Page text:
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Alexander Alekhine vs Theodore Tylor
Nottingham (1936), Nottingham ENG, rd 3, Aug-12
Queen's Gambit Declined: Modern Variation (D50)  ·  1/2-1/2



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Kibitzer's Corner
Premium Chessgames Member
  Benzol: Another one for <Calli>'s Alekhine's drunk collection. He wasn't but makes a mention of it in the 1936 Nottingham tournament book about a master making an oversight and comparing it to a law breaker saying he was drunk when committing a crime.
Premium Chessgames Member
  Calli: Just from memory, I remember it as Alekhine saying that managing the clock was a master's responsibility and blaming an error on time trouble was like the law breaker blaming the crime on being drunk.

Wasn't Tylor a very tall man?

Premium Chessgames Member
  Benzol: <Calli> That's about it. From memory Tylor was a tall man and almost blind. He was also a Don and lectured in law if I'm not mistaken.
Premium Chessgames Member
  Calli: <Benzol> Sorry, I can't put you in the collection because you properly sourced your alcoholic reference. You should pick an AA loss or draw and then blurt out a scotch, vodka or rum accusation. It also helps if you adopt the attitude that your post is something entirely new to CG members and worthwhile reading. Of course, there can be absolutely no documentation presented for your claim. That kind of thing will automatically disqualify a post from inclusion. As you can see, I am pretty strict about the rules for Game Collection: Alekhine was drunk! . ;->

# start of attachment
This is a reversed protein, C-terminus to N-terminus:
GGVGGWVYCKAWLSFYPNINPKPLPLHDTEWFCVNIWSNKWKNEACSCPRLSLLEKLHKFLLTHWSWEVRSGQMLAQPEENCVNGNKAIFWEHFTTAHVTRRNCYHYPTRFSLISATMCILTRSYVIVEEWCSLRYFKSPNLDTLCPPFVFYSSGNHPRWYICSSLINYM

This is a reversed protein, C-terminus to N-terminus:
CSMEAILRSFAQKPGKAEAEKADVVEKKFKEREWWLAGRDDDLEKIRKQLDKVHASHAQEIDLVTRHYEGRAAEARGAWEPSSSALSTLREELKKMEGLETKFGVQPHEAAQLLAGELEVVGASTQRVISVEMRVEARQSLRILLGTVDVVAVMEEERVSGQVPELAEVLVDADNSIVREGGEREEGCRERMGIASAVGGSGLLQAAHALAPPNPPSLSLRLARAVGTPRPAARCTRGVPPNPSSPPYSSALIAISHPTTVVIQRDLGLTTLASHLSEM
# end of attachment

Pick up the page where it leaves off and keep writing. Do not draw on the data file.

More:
Jan-13-08  paladin at large: As they enter the endgame at move 28, Alekhine is up in material and has the more active rooks. Sustained very fine play by Tylor over the next 25 moves to secure the draw.
Premium Chessgames Member
  Calli: 56...Nxg5! is cute. White can't prevent Kg7 and h6 eliminating the last pawn.
Premium Chessgames Member
  beatgiant: Does 47. Bxa4 not win? Alekhine may have feared "wrong color bishop for rook's pawn", but 47. Bxa4 Rxb1 48. Kxb1 Kxd5 49. Be8 Ke5 50. h5 appears to avoid that problem. Is this where Alekhine made the time pressure/drunk analogy?
Jan-13-08  dabearsrock1010: <beatgiant> but in your line then gxh5 and the problem remains that it is the wrong colored bishop and the pawn won't survive on the g file with like g5 because it is on a dark square and white's king is too far away
Jan-13-08  dabearsrock1010: oh nevermind I see the bishop can retake the pawn very interesting I will look at it again with an engine
Premium Chessgames Member
  Gregor Samsa Mendel: <beatgiant>--Yes, 47 Bxa4 wins, and this is where he made the time pressure/drunk analogy. He gave the move he actually played two question marks.
Premium Chessgames Member
  GrahamClayton: <Benzol>,
Here is the exact quote from the tournament book:

"An awful move, the fact that White was very short of time is, to my mind, as little to be considered as an excuse, as for instance the statement of the law-breaker that he was drunk at the moment that he committed the crime. the inability of an experienced master to deal with the clock should be considered as grave a fault as a miscalculation."

Premium Chessgames Member
  Benzol: Thanks <Graham>. After four years it's hard to remember my original post.


Premium Chessgames Member
  perfidious: <beatgiant: Does 47. Bxa4 not win? Alekhine may have feared "wrong color bishop for rook's pawn", but 47. Bxa4 Rxb1 48. Kxb1 Kxd5 49. Be8 Ke5 50. h5 appears to avoid that problem....>

Alekhine gave this line as winning in his annotations.

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